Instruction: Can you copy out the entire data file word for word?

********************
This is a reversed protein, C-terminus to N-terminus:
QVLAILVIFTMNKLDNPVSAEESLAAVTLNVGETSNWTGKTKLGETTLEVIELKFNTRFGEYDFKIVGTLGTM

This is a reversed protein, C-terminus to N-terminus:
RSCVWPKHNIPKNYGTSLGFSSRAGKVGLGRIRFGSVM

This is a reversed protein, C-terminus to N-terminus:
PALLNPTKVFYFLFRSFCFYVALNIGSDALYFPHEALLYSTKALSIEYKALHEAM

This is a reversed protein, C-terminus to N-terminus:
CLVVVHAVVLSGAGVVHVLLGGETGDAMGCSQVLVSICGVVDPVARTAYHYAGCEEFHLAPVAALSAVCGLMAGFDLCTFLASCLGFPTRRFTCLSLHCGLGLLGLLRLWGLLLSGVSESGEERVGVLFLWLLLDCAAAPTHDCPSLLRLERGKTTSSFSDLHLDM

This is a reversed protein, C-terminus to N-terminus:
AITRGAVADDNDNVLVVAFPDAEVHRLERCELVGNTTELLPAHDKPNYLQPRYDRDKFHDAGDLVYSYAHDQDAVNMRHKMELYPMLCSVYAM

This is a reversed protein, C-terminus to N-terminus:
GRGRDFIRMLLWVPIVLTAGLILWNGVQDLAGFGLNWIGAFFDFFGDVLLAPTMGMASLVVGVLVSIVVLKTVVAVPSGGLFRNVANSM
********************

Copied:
This is a reversed protein, C-terminus to N-terminus:
QVLAILVIFTMNKLDNPVSAEESLAAVTLNVGETSNWTGKTKLGETTLEVIELKFNTRFGEYDFKIVGTLGTM

This is a reversed protein, C-terminus to N-terminus:
RSCVWPKHNIPKNYGTSLGFSSRAGKVGLGRIRFGSVM

This is a reversed protein, C-terminus to N-terminus:
PALLNPTKVFYFLFRSFCFYVALNIGSDALYFPHEALLYSTKALSIEYKALHEAM

This is a reversed protein, C-terminus to N-terminus:
CLVVVHAVVLSGAGVVHVLLGGETGDAMGCSQVLVSICGVVDPVARTAYHYAGCEEFHLAPVAALSAVCGLMAGFDLCTFLASCLGFPTRRFTCLSLHCGLGLLGLLRLWGLLLSGVSESGEERVGVLFLWLLLDCAAAPTHDCPSLLRLERGKTTSSFSDLHLDM

This is a reversed protein, C-terminus to N-terminus:
AITRGAVADDNDNVLVVAFPDAEVHRLERCELVGNTTELLPAHDKPNYLQPRYDRDKFHDAGDLVYSYAHDQDAVNMRHKMELYPMLCSVYAM

This is a reversed protein, C-terminus to N-terminus:
GRGRDFIRMLLWVPIVLTAGLILWNGVQDLAGFGLNWIGAFFDFFGDVLLAPTMGMASLVVGVLVSIVVLKTVVAVPSGGLFRNVANSM